Aling Maria soon discovered that her contract as a nursing aid was terminated just a few months after she arrived, without any hope of renewal.  But she didn’t want to go back to the Philippines with an empty pocket.  She decided to take the ‘TNT’ route.  She managed to find a series of jobs as a saleslady, cashier and office worker.

Hope turns into a nightmare

As an illegal worker, she was often subjected to different abuses like underpayment, long hours of working without a day off and so on. But the worst thing was when one of Aling Maria’s employers took advantage of her and made her pregnant.  When she came home to the Philippines in October 1993 Mang Pepe and the family were very shocked to learn that Aling Maria carried a child in her womb.  She hadn’t mentioned anything about this before.  However, despite this they still welcomed her and the child with joy . . . but deep in their hearts there was a shadow of sadness, fear and uncertainty.

After a few days the tabloids reported that three Filipino overseas workers had been sent home because of being infected with HIV, the virus that causes AIDS – and that one of them was Aling Maria.  These stories, and the rumors they spawned, continued for a month.  Some relatives, neighbors and friends rejected Aling Maria.  The children of Mang Pepe and Aling Maria were torn apart.  Some wanted to quit school and leave the area.  The family suffered greatly because of the stigma.

Confirmed HIV

Aling Maria and Mang Pepe went to the Department of Health for a series of blood tests.  The tests confirmed what Aling Maria knew already, that she and her ‘little mercy child,’ as Mang Pepe called his wife’s daughter had HIV.  The doctor gave them counseling and advice and information about HIV/AIDS.

Ligaya is born

Aling Maria decided not to say in the hospital and continued to work as a pension plan insurance agent.  In time she gave birth to a baby girl whom they named Ligaya.  Gradually, however, Mang Pepe saw his dear wife turning into a picture of misery as she suffered from constant headaches and flu.  Aling Maria was hoping for a miracle that would ease her agony.  It was not to be.  The HIV developed into full-blown AIDS.  Her appetite disappeared until she couldn’t eat anymore.  Mang Pepe and the children saw Aling Maria slowly dying.  He prepared the family to accept her death as the will of God.  She died on 15 December 1997, aged 46.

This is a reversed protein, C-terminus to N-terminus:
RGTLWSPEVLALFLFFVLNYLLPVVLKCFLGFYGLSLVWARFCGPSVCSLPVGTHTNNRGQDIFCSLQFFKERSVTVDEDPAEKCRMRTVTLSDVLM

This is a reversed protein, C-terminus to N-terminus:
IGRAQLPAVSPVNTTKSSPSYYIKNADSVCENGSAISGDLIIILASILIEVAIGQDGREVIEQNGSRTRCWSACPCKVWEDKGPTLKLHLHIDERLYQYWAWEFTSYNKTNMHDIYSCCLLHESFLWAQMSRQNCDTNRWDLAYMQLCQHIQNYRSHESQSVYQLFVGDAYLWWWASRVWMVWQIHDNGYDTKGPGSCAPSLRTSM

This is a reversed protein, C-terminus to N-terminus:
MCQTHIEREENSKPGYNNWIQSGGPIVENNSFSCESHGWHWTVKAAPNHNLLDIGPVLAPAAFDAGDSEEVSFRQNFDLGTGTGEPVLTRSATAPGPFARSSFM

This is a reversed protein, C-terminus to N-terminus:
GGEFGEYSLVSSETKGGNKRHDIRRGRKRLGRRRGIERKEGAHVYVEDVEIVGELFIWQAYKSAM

Like everyone else in Baclaran Church, I was deeply touched by Mang Pepe’s story, even though he had told it to me many times.  I was touched by the great love of this simple man who accepted as his own a daughter who was the fruit of the brutal violation of his wife.  Mang Pepe is ‘Tatay’ to Ligaya.  Her schoolmates sometimes tease her because her features clearly show her Middle Eastern origins.  But her Tatay stands by her, as do her brothers and sisters.

Proud to be her Tatay

Tatay Pepe is proud of Ligaya’s singing ability and smiled as she sang at the celebration in Baclaran.  Ligaya is very proud of herTatay and knows the depth of his love as a father.  She has very uncertain health and is often in the hospital.  The shadow of AIDS hangs over her.
St Joseph named Jesus, the Son of Mary, and thereby became his legal father.  He loved Mary, his wife, and raised Jesus as his own son.  Mang Pepe has gone through the agony of knowing that his wife was violated overseas, after dishonest employers had taken advantage of her in other ways.  When she brought home a child who was not his, he made her his own.  This latter-day St Joseph in Manila has given much joy to his daughter Ligaya as she has given much joy to him and others, like myself, who have come to know and love her.